Visiting family in the past, and reading kids' books

I visited family in England recently and brought back an English VCR. Our old "multi-region" VCR died in our flood and isn't made any more. Second hand versions are "available," but with reviews that say the machine overheats and only runs for about a year, so buying that way did not seem good. So... an English VCR, that reads English tapes (PAL as opposed to NTSC), but would they play on an American TV?

First, of course, I had to connect the player to the TV. No SCART plug of course. I could do the red-white-yellow thing, except I'd need to find an old TV to accept them. Or... wonder of wonders... an HDMI cable? A US-UK voltage transformer (bought when we first moved here) powers the UK VCR, which connects via HDMI to the US TV, and everything works - even menus, recording to DVD, the lot! Except for the line across the bottom that says it's failed to connect to BBC1, which is not surprising. Hurray!

So now, not only have I visited family, but I can watch those old family videos from when the kids were small. I can "visit" family in he past!

Somewhere hidden in those tapes there's probably something of us reading with the kids. We read with them all the time - in my case, even in my sleep, when they would wake me with complaints of "Mum, that's not what it says," and I would look around in bewilderment... So here are some children's books I've read recently, without kids, but with plenty of memories. Find some coffee and enjoy!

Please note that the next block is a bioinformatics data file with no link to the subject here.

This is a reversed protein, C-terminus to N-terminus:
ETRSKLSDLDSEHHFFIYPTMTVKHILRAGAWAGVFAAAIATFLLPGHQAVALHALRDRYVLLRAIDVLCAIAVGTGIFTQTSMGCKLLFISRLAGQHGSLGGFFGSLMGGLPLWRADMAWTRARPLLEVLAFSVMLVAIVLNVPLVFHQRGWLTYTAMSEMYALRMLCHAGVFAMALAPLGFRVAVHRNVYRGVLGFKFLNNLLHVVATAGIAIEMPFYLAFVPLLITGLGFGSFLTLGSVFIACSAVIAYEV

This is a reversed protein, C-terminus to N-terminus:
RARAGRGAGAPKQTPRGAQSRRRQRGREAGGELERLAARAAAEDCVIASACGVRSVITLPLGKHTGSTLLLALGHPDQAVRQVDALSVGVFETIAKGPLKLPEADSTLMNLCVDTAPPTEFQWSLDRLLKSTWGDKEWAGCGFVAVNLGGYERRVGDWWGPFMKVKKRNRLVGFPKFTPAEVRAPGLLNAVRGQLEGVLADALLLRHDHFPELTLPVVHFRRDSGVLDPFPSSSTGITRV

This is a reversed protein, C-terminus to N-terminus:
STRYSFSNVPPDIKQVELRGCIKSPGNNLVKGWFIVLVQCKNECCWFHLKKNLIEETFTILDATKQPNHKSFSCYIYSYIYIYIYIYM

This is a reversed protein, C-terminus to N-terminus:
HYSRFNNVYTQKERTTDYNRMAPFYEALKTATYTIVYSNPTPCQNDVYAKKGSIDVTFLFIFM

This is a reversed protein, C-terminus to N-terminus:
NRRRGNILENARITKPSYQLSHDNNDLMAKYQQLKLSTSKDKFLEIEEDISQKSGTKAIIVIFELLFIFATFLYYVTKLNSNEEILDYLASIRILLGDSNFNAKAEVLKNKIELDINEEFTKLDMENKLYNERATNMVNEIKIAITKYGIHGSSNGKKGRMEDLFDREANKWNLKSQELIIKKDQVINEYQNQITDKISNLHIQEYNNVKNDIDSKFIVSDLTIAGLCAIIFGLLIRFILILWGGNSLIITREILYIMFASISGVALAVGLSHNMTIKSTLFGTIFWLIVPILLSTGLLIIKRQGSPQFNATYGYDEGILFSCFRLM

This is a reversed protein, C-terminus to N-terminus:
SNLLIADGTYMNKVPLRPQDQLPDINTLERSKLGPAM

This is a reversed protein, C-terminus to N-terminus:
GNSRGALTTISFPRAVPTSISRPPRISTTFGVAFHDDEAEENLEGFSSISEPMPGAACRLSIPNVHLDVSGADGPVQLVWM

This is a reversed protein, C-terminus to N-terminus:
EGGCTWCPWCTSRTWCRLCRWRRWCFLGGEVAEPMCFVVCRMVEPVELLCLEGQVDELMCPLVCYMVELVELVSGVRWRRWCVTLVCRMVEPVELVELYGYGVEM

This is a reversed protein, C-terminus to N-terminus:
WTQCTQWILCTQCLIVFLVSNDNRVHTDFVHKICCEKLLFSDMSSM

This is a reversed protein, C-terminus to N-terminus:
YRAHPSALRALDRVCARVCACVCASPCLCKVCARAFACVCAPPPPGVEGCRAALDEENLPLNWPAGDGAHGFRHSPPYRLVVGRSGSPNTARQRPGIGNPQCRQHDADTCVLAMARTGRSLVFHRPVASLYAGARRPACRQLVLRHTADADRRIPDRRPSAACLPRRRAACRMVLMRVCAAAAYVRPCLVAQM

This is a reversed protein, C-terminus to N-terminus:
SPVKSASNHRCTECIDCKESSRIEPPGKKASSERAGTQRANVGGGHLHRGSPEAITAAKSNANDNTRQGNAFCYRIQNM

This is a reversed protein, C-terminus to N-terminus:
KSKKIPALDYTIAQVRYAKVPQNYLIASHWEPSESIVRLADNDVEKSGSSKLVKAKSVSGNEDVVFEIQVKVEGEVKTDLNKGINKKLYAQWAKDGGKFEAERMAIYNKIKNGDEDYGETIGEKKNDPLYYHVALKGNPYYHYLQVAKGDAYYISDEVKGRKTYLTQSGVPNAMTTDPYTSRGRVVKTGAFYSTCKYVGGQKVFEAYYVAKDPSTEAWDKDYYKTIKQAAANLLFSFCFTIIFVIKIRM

First there's Pixie And The Green Book Mystery (Pixie Book Mystery #1) by Coraline Grace, a fun chapter-book that blends childcentric issues and concerns with fairytale fun and a fascinating library book. A great way to encourage kids to read real books instead of e-books, so why was I reading an e-book? Enjoy with some lively easy-drinking 2-star coffee.

The Flying Frog goes to a Wedding by David Yair has the same sense of blending whimsy with reality. Lots dialog, a pleasing sense of goodness, and a mystery with crime and resolution add to the fun. Another easy-reader to enjoy with easy-drinking 2-star coffee

The Underground Toy Society Helps Ellie Elephant by Jessica D. Adams has a fairytale feel as well, as it offers the lost toy's point of view on needing to be rescued (by moles, toys and more). It's a sweet short story with child-centric illustrations. Best with some more 2-star coffee.

Rescuing Daddy by Doron Erez tells the tale of a father who works too hard. It's an enticing picture book that gives equal value to imagination and real-world problems - one to enjoy with small children and some well-balanced three-star coffee perhaps.

And finally, Tammy’s Secrets by Miriam Ratzker is a slightly longer picture book aimed at students who really want to learn, and girls who want to know the rules govern first-grad life's complexities.

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